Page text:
Interview with Kriti Tula of Doodlage

GAF: Let us ask the most important and obvious question first: what is the concept behind your company, Doodlage?

Doodlage started with a simple concept of creating a holistic sustainable fashion and lifestyle brand upcycling industrial scraps. We have grown each year to expand our vision and area of operation. Today we not only upcycle waste, we take care of our own waste by processing that into bags, home products or even paper that is used to create our garment tags. Our packaging created from left over fabrics allows consumers to reuse our bags. Our next goal is to think about post-consumer waste and how we can make a difference in that area.

GAF: Where do you source the wasted/ unwanted fabric pieces from? Is it just India or other countries as well?

We source from manufacturing units in and around Delhi.

GAF: How does the entire process of garment customizing and designing look like, given the amount of effort you must put on segregating the pieces as per sizes/ colors?

Fabrics come to us as left over panels from post cutting waste, defected fabrics and end of the line fabrics. We work to fix the defects in fabric lengths and create lengths of paneled fabrics to maximize production of each piece to create many short collections. Fabric we waste is separated into light and dark color stories. Darker colors are used to make home products and bag collections. Lighter scraps are sent out to make paper that is used to create our garment tags.

GAF: How easy or difficult was it to start this ethical brand, especially in the Indian market? Do you think we, as Indians, are evolved enough to understand the importance of an ethical lifestyle?

When we started Doodlage, the idea was only to create good looking products, the ethical side of the brand was more for us or as a feel good factor for the consumer post consumption. But over the years we have seen the consumer evolve. There is a niche consumer who are just looking for more consciously made products but there is a much larger audience that is sensitive enough to understand the need for a brand like Doodlage and would love to convert into a loyal consumer if the product was more accessible both price-wise and availability-wise. This has encouraged us to work towards making the brand bigger.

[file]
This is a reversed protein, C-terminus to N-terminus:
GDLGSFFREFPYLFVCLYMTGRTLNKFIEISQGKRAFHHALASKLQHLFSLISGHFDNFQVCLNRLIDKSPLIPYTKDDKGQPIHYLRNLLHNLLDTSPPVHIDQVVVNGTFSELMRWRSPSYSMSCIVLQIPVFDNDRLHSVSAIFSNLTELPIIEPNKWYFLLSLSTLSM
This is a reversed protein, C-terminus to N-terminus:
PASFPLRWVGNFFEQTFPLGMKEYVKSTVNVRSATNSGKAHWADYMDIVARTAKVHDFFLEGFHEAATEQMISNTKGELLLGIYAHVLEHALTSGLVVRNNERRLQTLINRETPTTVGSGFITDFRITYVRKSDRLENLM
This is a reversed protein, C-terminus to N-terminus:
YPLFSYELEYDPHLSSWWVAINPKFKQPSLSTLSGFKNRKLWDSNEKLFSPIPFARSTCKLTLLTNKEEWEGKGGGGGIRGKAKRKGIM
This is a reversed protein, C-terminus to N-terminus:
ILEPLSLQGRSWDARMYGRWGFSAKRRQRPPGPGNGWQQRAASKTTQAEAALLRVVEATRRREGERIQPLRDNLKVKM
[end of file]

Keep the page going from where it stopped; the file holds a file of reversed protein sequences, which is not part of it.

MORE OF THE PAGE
GAF: How do you educate your prospective consumers as well as your team members about ethical fashion? The question stems from the fact that unless we truly understand the need for it, it is very difficult to inculcate the same in our lives just by reading a few pieces on ethical fashion.

I completely agree with you on the same. This question has so many layers to it but I will try to keep it as concise as possible. People are getting more aware of what’s going on around them, but it’s also true that their first thought of making a change is not in fashion. Communicating more about what we do at Doodlage helps us raise awareness about our work and the need for alternate brands to come forward. We have got a lot of support from many print and online media companies to help us reach out to a wider audience. And as we grow, we aim to use each consumer touch point to create an experience which leads towards consumer education. We have a small team of enthusiastic change makers and every person is a brand ambassador.

GAF: We, at ThreadSol, attempt to reduce fabric wastage at the cutting floor for an apparel manufacturing unit. But, it is a very big task to make them understand that they are wasting fabric in the first place. Do you face such difficulties while sourcing fabric from units?

Saving fabrics that is paid for (by the client) might not be of great concern to them, but when we buy these wastage from them they have been quite okay to discuss sourcing. We have always been more interested to work with wastage from fair trade units or specialist in organic cotton as it is much easier to work with people who understand the need for ethical practices along the supply chain but we have not restricted ourselves to this at the moment.

GAF: What has been the most interesting part of your work and the industry?

We are still a growing brand, learning new things everyday has been the most interesting part of what we do. The struggles are all very real now and sorting a working capital to scale the brand is our priority.



Categories: Interview

%d bloggers like this: